Motormouth’s Travel Ideas – Eating Up Sitiawan!November 13, 2012 | 25,753 views
The mere mention of Sitiawan evokes memories of fresh seafood @ Kampung Cina, Foo Chow-style cooking at Bei King or Lido, the insanely popular James cendol in front of the Indian temple, the Chinese-style of bagels named ‘gong pia’ & even Teochew style Bak Kut Teh coupled with steamed fish head. (Read a portion of it on Sitiawan – Half A Day’s Worth of Food Hunt)
For me, revisiting Sitiawan brought to the surface sweet memories of the constant day trips (almost on a monthly schedule!) we made back then. Throughout my 3 years tenure of working around Perak, Sitiawan, Teluk Intan and Taiping opened my eyes to an entire different landscape of cuisines and local delicacies that I was kept unaware of while hibernating in Ipoh.
#1 – RESTORAN SUN HON SIONG @ AYER TAWAR
The Foo Chow clan takes pride in whipping up scrumptious sweet and sour cooking; in this case the Sweet & Sour Pork (Gu Lou Yuk) Rice at Restoran Sun Hon Siong @ Ayer Tawar surprised me with perfectly executed batter-coated pork, cucumber and even fried potatoes in a sweet and sour gravy balanced with the right flavours.
Ayer Tawar – A small town you will pass by before you reach Sitiawan; along the Lumut highway
This is a story of our 2D/1N excursion to Sitiawan few weeks ago. In line with Visit Perak Year 2012, here’s another travel idea to help you plan that family getaway this holiday season.
Ready for the onslaught of another food and travel extravaganza? Let’s go.
At Sun Hon Siong Restaurant you CAN drink responsibly. Because they filled up the beer bottles with homemade concoction of brewed barley drink instead.
This corner lot houses Sun Hon Siong Restaurant along the main road of Ayer Tawar. It’s a barely discernible eatery built into an old wooden structure, hence you really have to slow down and take note. Opposite of Public Bank (if I am not mistaken)
Okay, maybe not to that extent. But still, when you’re out on the road with food bloggers, you know you will be in for a surprise. A gluttony shock, if you will.
Since I was only about to join them for late lunch in Sitiawan as I went back to Ipoh few days earlier, I cruised along the Lumut highway at my leisurely pace; reaching Ayer Tawar within an hour or so.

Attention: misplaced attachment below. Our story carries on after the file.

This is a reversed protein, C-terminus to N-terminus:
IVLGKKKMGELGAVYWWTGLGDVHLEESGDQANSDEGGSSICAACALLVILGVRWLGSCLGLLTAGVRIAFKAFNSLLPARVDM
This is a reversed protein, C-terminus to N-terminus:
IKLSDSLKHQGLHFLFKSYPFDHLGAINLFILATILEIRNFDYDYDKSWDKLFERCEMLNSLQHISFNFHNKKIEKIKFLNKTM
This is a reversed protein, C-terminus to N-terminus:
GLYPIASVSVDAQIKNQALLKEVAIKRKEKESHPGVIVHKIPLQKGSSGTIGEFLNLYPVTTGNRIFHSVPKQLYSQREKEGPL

*To reach Sitiawan from Ipoh, you need to take the Lumut highway exiting from Jalan Lahat in Menglembu, OR the end of Jalan Pasir Puteh. You will pass by Pusing, Tronoh, Seri Iskandar, Bota and finally Ayer Tawar. A word of caution; just before you reach Ayer Tawar, the speed limit is drastically reduced from 90km/h to 60km/h. A favourite spot for our ‘kawan’ in whites to gather.
#2 – RESTORAN YEE SI @ KAMPUNG KOH, SITIAWAN
Foo Chow fares @ Restoran Yee Si in Kampung Koh, Sitiawan. The bowl of noodles on the upper left is named “Chao Zhu Mien” a type of Foo Chow-style braised fried noodles with shrimps, pork and fish cake.
Do you know that the original Kampung Koh chili sauce is the one on the LEFT? The almost unheard of brand is called NKJ’s, though the popular one being sold everywhere is Koki (with the iconic chef’s head).
At 3.30pm daily, the “Mou Mou” or thousand-layer peanut pau will be churned out. Usually finished within half an hour, it’s advisable to embrace the ‘kiasu’ spirit and wait from 3pm onwards.
Converging our journeys into a meeting point at Kampung Koh was a practice of timely arrangement (thanks to the local gal‘s pacing) and well, accelerated eating. We waited patiently for the “Mou Mou” to be steamed and sold at 3.30pm. Meanwhile, we satiated our hunger with fried noodles, the Foochow braised fried noodles (“Chao Zhu Mien”) and also Yee Si’s other pau’s with fillings of pork and peanut, as well as the plain version of “Mou Mou” eaten with kaya and butter. After my meal in Ayer Tawar and theirs at Choy Kee combined, we were actually stuffed yet willing to compress the space in our stomachs for more.
Talk about dedication. And of course, you can take away the un-steamed pau’s for eating pleasure at home or as souvenirs for the green-eyed monsters.
#3 – JAMES CENDOL STALL (NEAR THE STORE, SITIAWAN)
No elaboration necessary for this cendol stall now run by a staff rather than James himself (who’s in KL now) or even his wife. In front of Maha Mariamman temple along Jalan Lumut near to The Store, his legacy has been crafted into history books since 1974. Serving the royalty seemed to be part of his highlights in life, while opening branches (first near Maybank in Bercham, Ipoh, then off Old Klang Road, and finally somewhere in Bangsar, KL) looks to be his next step forward.